I understood the hon. Baronet to say that. At all events, his view was that you would do no good by forcing people to disclose their names in this vexatious way. I ground my view of this matter on a very simple principle, and a very wholesome one, which it will be of very great advantage to introduce into our commercial life, and that is that people should know with whom they are dealing. To take the case of the firm of the hon. Baronet (Sir A. Williamson), a most eminent firm, I think everyone who deals with them is quite entitled to know who the twelve partners are, if there are twelve partners, and apart altogether from the question of naturalised Germans or anything of that sort, I do not think there is any grievance, and it is a perfectly intelligible, honest, and wholesome principle. It is on that perfectly plain, simple ground, and not with any idea that this provision will reveal some German spy, that I hope the Government will withstand this Amendment.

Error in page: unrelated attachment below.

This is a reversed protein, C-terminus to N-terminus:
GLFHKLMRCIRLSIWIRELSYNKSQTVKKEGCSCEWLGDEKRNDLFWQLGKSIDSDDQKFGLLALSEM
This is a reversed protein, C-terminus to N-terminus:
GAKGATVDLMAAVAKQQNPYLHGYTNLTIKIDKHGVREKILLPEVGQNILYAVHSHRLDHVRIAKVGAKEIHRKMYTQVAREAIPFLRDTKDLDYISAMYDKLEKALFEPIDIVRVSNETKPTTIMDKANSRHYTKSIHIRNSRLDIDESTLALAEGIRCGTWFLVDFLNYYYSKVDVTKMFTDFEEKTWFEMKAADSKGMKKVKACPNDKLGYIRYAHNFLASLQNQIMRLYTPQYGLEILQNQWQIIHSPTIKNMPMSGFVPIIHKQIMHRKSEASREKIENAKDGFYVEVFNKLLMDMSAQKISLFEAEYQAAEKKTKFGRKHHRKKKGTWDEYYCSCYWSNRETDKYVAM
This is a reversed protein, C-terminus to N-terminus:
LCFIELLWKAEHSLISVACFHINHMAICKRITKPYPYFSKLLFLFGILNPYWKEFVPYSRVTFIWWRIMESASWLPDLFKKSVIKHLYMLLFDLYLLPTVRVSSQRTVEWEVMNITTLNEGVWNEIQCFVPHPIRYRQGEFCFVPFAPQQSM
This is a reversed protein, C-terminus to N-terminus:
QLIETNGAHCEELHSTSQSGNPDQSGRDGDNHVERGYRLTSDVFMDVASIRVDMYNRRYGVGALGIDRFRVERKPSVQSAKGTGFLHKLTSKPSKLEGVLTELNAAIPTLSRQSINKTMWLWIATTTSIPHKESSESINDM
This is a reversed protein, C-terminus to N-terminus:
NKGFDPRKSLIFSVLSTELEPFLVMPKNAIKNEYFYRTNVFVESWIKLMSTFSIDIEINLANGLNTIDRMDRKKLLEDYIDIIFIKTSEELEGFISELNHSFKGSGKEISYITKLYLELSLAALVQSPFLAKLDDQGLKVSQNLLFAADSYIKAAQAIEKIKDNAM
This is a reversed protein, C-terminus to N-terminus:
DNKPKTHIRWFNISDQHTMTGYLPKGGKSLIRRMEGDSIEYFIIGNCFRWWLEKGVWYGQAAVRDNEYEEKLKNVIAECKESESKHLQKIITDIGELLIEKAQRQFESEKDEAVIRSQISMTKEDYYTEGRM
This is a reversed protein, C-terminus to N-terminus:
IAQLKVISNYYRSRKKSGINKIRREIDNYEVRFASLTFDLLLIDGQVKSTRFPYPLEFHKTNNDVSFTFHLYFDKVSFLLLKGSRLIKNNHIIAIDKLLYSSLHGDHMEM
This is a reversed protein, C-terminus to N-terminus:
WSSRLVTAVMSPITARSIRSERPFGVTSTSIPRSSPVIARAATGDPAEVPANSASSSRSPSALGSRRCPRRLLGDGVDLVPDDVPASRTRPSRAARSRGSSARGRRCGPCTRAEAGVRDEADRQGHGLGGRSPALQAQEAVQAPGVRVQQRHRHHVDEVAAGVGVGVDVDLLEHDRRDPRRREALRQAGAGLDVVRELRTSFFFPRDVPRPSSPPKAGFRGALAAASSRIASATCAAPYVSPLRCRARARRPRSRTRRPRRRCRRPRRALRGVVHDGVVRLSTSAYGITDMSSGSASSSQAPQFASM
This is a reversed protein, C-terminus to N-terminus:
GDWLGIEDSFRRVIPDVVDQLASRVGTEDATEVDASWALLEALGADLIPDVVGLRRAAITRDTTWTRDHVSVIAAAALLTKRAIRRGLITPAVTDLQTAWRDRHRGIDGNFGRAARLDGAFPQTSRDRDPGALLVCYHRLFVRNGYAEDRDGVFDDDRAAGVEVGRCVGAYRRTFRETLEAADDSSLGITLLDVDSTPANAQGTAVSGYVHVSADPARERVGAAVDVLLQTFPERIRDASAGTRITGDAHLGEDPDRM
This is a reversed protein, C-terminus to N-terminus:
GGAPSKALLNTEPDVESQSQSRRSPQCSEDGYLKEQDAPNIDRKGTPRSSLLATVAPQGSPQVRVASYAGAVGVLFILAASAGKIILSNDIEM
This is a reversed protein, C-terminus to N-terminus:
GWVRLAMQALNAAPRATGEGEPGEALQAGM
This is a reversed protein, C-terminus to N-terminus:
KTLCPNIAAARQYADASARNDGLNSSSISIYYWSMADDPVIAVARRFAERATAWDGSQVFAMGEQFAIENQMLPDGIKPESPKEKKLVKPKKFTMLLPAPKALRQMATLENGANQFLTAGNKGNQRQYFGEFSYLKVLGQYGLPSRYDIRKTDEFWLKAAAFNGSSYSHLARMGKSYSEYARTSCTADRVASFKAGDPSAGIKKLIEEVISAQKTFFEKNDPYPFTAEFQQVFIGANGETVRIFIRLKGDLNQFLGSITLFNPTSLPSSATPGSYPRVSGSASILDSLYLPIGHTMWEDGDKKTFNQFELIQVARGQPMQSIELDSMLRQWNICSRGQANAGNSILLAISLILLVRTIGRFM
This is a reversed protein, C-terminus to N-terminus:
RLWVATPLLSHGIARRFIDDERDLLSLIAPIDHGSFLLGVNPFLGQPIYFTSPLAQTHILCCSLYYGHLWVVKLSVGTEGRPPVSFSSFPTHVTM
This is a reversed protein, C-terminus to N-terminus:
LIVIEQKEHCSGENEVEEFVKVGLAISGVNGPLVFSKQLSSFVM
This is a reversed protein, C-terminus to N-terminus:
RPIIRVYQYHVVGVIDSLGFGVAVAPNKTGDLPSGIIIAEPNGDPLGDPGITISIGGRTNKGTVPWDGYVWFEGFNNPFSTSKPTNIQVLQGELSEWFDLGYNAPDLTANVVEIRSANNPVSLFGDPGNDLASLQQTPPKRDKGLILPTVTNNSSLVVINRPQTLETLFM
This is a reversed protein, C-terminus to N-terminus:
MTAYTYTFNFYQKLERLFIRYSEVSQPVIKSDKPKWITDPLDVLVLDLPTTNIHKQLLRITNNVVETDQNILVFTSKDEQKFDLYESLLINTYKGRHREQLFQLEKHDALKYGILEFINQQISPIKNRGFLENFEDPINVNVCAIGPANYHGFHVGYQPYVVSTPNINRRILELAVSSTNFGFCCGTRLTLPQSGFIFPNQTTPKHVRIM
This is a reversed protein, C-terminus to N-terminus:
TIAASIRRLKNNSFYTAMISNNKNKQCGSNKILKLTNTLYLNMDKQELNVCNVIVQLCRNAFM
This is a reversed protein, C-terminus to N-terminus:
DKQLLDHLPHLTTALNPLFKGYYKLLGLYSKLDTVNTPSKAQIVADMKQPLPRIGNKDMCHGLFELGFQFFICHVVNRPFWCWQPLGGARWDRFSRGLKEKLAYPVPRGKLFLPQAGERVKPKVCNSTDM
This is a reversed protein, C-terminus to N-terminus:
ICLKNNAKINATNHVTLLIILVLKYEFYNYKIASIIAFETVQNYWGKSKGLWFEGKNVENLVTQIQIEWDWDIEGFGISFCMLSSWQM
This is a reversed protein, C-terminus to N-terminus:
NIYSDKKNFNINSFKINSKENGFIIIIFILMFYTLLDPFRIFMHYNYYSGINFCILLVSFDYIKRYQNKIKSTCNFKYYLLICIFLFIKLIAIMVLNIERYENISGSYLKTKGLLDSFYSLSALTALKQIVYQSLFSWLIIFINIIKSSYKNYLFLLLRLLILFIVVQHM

I notice that nearly all the advocates for the addition of these names to every letter heading are in the law. They do not seem to know anything at all about business. Very many business firms use their headings as an advertisement of their business. They often give pictures of their business premises and describe various departments of their businesses, and you are going to add to that a great deal of other information which can easily be obtained elsewhere—through catalogues and other publications in which you are compelling them to give the information. It would be perfectly easy, in order to enforce this, to obtain all the information as to the people with whom you are dealing, and it need occasion no delay whatever on the part of those who are transacting business. I presume that the object of letter headings is to convey information on business matters. In the case of solicitors, however many partners there are, practically no space is taken up; but in the case of many businesses—engineers, ironmongers, all kinds of businesses—a considerable amount of space in the nature of advertisements is used at the top of the letter heading, and a further curtailment of the space utilised for the purpose of communication means a great waste of paper. It is quite unnecessary and undesirable, and we can attain the purpose 266 for which the Bill has been introduced without bringing in every letter and every note heading.